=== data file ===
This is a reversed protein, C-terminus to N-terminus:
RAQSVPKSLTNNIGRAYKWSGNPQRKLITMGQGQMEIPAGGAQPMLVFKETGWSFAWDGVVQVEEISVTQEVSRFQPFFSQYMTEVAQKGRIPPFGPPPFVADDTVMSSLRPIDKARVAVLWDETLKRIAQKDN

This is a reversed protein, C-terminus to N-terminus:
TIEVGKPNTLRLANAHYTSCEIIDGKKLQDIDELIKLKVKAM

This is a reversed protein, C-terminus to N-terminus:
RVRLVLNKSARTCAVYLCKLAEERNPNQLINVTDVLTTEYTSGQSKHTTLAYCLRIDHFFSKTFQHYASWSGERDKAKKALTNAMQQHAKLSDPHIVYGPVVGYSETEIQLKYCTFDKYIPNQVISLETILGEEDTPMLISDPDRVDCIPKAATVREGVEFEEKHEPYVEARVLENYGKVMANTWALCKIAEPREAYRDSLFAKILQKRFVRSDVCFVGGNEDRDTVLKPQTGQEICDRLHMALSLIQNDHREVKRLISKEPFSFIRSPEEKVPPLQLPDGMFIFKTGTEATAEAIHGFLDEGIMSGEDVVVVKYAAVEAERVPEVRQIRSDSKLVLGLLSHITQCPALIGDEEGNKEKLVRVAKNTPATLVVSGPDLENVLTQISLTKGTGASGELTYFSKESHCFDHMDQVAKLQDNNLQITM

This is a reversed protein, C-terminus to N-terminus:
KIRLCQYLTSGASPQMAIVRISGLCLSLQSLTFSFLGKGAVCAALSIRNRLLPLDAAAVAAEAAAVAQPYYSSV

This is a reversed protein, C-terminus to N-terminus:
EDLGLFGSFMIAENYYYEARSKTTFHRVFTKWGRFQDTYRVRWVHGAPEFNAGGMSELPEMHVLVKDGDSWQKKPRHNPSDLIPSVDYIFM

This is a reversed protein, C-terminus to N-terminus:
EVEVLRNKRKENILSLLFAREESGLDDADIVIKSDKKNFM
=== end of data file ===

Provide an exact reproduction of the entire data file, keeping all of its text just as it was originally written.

This is a reversed protein, C-terminus to N-terminus:
RAQSVPKSLTNNIGRAYKWSGNPQRKLITMGQGQMEIPAGGAQPMLVFKETGWSFAWDGVVQVEEISVTQEVSRFQPFFSQYMTEVAQKGRIPPFGPPPFVADDTVMSSLRPIDKARVAVLWDETLKRIAQKDN

This is a reversed protein, C-terminus to N-terminus:
TIEVGKPNTLRLANAHYTSCEIIDGKKLQDIDELIKLKVKAM

This is a reversed protein, C-terminus to N-terminus:
RVRLVLNKSARTCAVYLCKLAEERNPNQLINVTDVLTTEYTSGQSKHTTLAYCLRIDHFFSKTFQHYASWSGERDKAKKALTNAMQQHAKLSDPHIVYGPVVGYSETEIQLKYCTFDKYIPNQVISLETILGEEDTPMLISDPDRVDCIPKAATVREGVEFEEKHEPYVEARVLENYGKVMANTWALCKIAEPREAYRDSLFAKILQKRFVRSDVCFVGGNEDRDTVLKPQTGQEICDRLHMALSLIQNDHREVKRLISKEPFSFIRSPEEKVPPLQLPDGMFIFKTGTEATAEAIHGFLDEGIMSGEDVVVVKYAAVEAERVPEVRQIRSDSKLVLGLLSHITQCPALIGDEEGNKEKLVRVAKNTPATLVVSGPDLENVLTQISLTKGTGASGELTYFSKESHCFDHMDQVAKLQDNNLQITM

This is a reversed protein, C-terminus to N-terminus:
KIRLCQYLTSGASPQMAIVRISGLCLSLQSLTFSFLGKGAVCAALSIRNRLLPLDAAAVAAEAAAVAQPYYSSV

This is a reversed protein, C-terminus to N-terminus:
EDLGLFGSFMIAENYYYEARSKTTFHRVFTKWGRFQDTYRVRWVHGAPEFNAGGMSELPEMHVLVKDGDSWQKKPRHNPSDLIPSVDYIFM

This is a reversed protein, C-terminus to N-terminus:
EVEVLRNKRKENILSLLFAREESGLDDADIVIKSDKKNFM